My concern is that the time between Second Stage and Committee Stage should be extended. The Opposition has offered the Leader an opportunity to discuss this matter by sitting next week, if he so wishes. It is vital that the matter receive full and frank discussion.

Will the Leader indicate whether he will be able to provide some time for a discussion on foreign affairs? This is one of the most important aspects of the work of the House and Members may wish to raise many issues in this regard. One issue in particular that should be raised urgently is our relationship with Uganda in light of the murder of Fr. Declan O'Toole. One of his colleagues in the same order said on radio today the two people directly involved in the murder should not be held responsible, but rather the Ugandan army. We are aware of massive corruption in Uganda, the pillaging of the Democratic Republic of Congo and the involvement in corruption of members of the family of President Museveni.

We cannot have a debate on foreign affairs on the Order of Business.

Announcements were made this week about overseas development aid. We know that massive amounts of that money are being subverted into corruption. I would like an opportunity to discuss whether we are helping to finance corrupt regimes involved in this type of activity, the murder of priests, the violation of neighbouring countries and the exploitation of their natural resources.

I join my colleagues in expressing concern about the way the business of the House is being managed. I do not blame the Leader entirely, but all parties should get together to try to negotiate with the Civil Service in the different Departments to try to find out the reason this perpetually happens. It is not good for the democratic passage of legislation through the House.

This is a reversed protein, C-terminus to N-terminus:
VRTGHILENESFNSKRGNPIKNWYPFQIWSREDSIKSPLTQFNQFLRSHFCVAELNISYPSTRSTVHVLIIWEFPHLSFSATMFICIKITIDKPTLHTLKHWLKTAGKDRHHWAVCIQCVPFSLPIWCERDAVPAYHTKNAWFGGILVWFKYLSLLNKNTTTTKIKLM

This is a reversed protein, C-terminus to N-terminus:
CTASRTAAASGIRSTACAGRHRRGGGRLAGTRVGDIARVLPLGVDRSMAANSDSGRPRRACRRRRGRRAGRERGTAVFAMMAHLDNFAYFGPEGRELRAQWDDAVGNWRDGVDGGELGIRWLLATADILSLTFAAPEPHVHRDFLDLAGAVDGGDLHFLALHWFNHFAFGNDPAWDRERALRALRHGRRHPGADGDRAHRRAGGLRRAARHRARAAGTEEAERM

When we hear a vast amount of money is being spent by this country on overseas development aid and that this will corrupt governments we must address this problem because it is not one of Ireland Aid sending money to corrupt governments. The agency is doing an excellent job and the review group report will be delivered tomorrow. Anyone, such as Senator Norris, who has travelled to the priority countries will know that we are not sending money to corrupt governments. We are trying to aid and assist the poorest of the poor in the world.

The money should go to non-governmental organisations.

They are doing a good job. Ireland Aid, Ireland's review group and those involved in the countries in question are doing an excellent job.

The government and civil servants in Uganda are corrupt. There will be evidence to that effect in the report.

I listened to "Morning Ireland" this morning and heard the priest to whom Senator Norris referred. When it came to the sports slot, we had a blast of egoism from Des Cahill. The sporting public would prefer to hear sports news instead of what shares that man has in Manchester United. Perhaps a debate on sports coverage by RTÉ and the organisation in general would be appropriate, although I suppose it would be impossible to hold it at this stage. Early June might be appropriate.